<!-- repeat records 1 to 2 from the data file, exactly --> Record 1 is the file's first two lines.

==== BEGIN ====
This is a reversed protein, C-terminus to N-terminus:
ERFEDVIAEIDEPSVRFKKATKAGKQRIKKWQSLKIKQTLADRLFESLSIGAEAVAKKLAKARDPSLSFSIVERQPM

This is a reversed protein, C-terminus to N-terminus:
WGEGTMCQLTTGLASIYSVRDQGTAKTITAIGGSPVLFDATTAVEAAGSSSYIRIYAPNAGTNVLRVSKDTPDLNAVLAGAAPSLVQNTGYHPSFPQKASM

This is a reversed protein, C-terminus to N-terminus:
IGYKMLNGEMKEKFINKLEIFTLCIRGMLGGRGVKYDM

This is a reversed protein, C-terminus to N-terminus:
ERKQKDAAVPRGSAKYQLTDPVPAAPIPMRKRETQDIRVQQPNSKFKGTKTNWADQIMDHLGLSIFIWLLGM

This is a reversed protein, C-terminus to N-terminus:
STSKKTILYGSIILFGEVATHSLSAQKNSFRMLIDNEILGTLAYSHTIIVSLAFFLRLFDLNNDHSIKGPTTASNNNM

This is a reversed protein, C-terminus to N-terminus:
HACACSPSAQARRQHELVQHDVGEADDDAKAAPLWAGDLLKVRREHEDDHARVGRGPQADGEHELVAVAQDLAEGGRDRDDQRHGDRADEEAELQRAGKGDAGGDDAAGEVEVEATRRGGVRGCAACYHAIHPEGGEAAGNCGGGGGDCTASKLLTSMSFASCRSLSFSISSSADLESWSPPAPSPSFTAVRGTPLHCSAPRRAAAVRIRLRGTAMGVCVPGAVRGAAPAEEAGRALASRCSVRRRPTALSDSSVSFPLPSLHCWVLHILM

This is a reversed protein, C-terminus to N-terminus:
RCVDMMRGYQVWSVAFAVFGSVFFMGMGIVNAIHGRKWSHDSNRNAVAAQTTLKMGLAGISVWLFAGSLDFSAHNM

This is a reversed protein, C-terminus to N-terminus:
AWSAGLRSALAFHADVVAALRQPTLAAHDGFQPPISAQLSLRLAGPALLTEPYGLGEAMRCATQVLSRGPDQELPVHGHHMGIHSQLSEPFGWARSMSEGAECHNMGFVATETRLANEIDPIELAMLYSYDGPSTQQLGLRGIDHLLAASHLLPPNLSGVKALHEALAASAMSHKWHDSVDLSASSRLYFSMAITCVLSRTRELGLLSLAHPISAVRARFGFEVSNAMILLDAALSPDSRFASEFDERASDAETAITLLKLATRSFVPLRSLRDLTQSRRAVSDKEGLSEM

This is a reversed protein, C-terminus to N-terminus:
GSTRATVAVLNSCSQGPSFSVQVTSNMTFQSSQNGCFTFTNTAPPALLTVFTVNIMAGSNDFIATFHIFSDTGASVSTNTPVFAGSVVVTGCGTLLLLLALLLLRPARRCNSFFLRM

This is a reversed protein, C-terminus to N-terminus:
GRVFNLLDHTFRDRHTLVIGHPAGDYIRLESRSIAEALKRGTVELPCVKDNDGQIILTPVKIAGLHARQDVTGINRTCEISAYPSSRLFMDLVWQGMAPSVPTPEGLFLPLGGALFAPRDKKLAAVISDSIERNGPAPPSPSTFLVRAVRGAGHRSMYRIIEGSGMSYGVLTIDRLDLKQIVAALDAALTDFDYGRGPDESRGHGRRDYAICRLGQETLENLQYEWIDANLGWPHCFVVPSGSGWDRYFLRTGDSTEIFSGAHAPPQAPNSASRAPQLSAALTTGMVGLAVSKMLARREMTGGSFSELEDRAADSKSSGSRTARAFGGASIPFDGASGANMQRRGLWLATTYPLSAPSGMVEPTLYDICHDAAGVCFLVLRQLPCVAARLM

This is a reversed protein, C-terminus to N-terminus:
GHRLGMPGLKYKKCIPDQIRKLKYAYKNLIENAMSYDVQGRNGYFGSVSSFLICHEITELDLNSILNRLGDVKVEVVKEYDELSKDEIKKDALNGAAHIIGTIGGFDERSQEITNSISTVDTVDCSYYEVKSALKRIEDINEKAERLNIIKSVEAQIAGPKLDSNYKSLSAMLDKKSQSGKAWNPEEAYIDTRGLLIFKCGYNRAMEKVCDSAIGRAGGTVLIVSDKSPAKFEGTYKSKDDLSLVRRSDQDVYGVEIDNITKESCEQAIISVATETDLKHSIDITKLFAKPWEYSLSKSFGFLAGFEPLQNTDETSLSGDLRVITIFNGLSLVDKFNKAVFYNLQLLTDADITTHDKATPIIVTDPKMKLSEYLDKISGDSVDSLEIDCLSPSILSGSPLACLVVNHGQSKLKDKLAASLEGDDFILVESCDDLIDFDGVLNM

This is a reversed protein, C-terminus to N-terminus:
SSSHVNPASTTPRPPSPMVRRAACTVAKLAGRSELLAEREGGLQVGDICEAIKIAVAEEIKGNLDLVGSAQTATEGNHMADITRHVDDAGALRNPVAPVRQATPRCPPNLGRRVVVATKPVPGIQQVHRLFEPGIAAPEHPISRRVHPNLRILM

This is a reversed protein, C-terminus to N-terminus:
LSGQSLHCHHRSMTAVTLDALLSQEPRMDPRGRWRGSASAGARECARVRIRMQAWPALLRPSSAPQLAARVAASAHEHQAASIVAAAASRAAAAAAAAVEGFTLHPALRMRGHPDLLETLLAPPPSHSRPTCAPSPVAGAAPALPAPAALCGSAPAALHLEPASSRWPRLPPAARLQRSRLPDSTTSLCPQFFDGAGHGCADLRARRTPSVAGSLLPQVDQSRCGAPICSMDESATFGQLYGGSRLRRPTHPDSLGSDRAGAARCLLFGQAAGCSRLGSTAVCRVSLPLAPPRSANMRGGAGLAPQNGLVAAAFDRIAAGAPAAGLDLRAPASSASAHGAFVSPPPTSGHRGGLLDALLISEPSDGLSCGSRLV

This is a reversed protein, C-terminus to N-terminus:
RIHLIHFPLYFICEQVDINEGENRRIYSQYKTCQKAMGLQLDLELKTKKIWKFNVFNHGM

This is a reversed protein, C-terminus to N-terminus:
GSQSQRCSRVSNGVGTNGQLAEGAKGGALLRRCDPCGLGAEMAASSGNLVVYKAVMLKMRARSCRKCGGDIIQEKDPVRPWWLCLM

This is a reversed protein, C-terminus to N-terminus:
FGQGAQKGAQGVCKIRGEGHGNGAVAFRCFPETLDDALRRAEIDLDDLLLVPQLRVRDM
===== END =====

This is a reversed protein, C-terminus to N-terminus:
ERFEDVIAEIDEPSVRFKKATKAGKQRIKKWQSLKIKQTLADRLFESLSIGAEAVAKKLAKARDPSLSFSIVERQPM

This is a reversed protein, C-terminus to N-terminus:
WGEGTMCQLTTGLASIYSVRDQGTAKTITAIGGSPVLFDATTAVEAAGSSSYIRIYAPNAGTNVLRVSKDTPDLNAVLAGAAPSLVQNTGYHPSFPQKASM